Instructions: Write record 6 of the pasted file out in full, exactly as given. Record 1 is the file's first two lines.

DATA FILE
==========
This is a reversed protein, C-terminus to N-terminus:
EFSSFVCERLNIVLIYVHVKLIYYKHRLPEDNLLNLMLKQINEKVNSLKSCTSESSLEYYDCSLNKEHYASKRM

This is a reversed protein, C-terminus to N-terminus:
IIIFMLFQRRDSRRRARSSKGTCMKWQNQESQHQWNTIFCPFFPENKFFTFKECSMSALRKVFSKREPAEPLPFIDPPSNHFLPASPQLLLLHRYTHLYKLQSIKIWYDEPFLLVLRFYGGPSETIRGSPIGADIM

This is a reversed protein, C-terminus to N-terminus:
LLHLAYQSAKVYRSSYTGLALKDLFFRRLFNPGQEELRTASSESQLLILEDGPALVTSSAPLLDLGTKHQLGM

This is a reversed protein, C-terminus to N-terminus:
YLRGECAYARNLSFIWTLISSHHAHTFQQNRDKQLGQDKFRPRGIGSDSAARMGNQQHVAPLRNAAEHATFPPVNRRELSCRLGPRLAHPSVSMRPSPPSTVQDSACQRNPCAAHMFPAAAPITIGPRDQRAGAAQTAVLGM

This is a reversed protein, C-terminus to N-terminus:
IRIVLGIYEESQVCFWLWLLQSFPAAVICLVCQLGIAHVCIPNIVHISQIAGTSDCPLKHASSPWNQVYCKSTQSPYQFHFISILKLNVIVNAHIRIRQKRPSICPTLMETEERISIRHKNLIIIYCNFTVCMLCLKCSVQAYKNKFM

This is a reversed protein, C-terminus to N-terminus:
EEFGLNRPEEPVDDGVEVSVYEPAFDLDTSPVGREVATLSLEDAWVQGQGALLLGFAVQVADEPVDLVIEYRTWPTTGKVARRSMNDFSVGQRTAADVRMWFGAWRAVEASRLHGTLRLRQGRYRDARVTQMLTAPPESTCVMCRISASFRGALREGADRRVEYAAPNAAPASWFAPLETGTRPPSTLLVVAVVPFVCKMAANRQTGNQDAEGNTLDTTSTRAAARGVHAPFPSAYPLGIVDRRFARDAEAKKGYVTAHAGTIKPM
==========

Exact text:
This is a reversed protein, C-terminus to N-terminus:
EEFGLNRPEEPVDDGVEVSVYEPAFDLDTSPVGREVATLSLEDAWVQGQGALLLGFAVQVADEPVDLVIEYRTWPTTGKVARRSMNDFSVGQRTAADVRMWFGAWRAVEASRLHGTLRLRQGRYRDARVTQMLTAPPESTCVMCRISASFRGALREGADRRVEYAAPNAAPASWFAPLETGTRPPSTLLVVAVVPFVCKMAANRQTGNQDAEGNTLDTTSTRAAARGVHAPFPSAYPLGIVDRRFARDAEAKKGYVTAHAGTIKPM